But they’ve got a long way to go.
Rep. Henry Cuellar (D-Texas) is still the only Democrat in the House willing to publically endorse H.R. 702, saying that it’s necessary to “adapt to changing crude oil market conditions.” Before Cuellar, the bill from Rep. Joe Barton (R-Texas), had only attracted Republican support.
But Barton is confident the bill will attract more support from across the aisle.“[Cuellar] Is the first, but won’t be the last” Democrat, he said outside the Capitol. Cuellar agrees: “Once we get this to the floor, more Democrats will come on board,” he said.
Rep. Kevin Cramer (R–N.D.) is also confident. “I don’t think it’ll be long before you see a large bipartisan coalition supporting this bill,” he said.
“And some of them won’t be from Texas,” a smiling Barton added.
When asked if he could identify any of his colleagues from the left who’d support the bill, Cuellar wouldn’t say exactly who. “I have talked to a lot of Democrats… but I would rather have them come forward on their own.”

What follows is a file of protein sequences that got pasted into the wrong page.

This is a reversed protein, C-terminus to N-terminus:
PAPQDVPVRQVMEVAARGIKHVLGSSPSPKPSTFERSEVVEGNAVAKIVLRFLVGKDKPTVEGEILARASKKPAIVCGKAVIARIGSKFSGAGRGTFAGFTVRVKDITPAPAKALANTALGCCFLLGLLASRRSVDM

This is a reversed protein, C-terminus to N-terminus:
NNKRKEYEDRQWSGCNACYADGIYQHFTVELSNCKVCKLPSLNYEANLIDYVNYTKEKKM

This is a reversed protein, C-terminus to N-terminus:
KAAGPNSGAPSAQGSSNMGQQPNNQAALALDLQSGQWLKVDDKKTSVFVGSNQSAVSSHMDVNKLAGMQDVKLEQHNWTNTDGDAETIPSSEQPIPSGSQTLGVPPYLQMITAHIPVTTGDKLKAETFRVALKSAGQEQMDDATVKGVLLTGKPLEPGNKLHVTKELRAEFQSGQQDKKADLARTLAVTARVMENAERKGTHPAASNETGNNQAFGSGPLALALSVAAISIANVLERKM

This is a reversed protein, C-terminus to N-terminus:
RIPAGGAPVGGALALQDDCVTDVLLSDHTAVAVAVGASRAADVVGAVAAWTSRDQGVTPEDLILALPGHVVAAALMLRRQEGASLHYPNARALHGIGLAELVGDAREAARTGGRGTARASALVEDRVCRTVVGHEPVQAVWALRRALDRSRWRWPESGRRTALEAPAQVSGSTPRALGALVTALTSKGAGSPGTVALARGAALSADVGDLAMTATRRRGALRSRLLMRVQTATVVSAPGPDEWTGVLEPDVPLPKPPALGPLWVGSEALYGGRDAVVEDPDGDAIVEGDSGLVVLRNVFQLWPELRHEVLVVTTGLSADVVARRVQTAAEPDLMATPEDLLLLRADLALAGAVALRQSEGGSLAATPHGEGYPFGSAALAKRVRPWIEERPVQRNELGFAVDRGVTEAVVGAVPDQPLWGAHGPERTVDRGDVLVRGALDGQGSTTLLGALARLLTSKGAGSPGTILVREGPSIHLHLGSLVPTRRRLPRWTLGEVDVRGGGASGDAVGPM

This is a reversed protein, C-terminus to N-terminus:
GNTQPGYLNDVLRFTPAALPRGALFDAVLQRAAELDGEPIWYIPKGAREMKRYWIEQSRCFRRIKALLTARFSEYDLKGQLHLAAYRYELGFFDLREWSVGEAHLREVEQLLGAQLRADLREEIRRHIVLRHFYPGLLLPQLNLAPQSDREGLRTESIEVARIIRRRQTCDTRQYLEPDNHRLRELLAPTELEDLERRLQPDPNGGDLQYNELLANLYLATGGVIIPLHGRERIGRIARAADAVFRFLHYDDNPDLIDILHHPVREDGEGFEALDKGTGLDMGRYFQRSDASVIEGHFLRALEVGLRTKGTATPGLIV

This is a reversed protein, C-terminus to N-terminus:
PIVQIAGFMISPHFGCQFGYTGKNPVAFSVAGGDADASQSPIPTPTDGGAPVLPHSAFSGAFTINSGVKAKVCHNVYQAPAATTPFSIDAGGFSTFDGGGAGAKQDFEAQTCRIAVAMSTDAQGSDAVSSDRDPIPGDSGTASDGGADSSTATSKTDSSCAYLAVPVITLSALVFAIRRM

On the other side of the Capitol, the ban is a top priority of Sen. Lisa Murkowski (R–Alaska), who’s been working to build Democratic support in the Senate. She and Sen. Heidi Heitkamp (D–N.D.) introduced a bipartisan amendment Wednesday to the Iran Nuclear Agreement Act that would end the 40-year-old ban on crude oil exports.
“The antiquated policy that we’re talking about today didn’t have a lot of logic after we deregulated oil. And it has even less logic in the dangerous world that we live in today,” Heitkamp said on the Senate floor earlier this week.
Of course, the most important Democrat needed to lift the export ban sits in the Oval Office. President Barack Obama has expressed some willingness to reconsider oil export policies, and at the end of 2014 acted unilaterally to allow for the export of a certain class of lightly processed oil.
Rep. Markwayne Mullin (R–Okla.) was, perhaps, the most confident. “There’s a good possibility this bill is passed by this time next year.”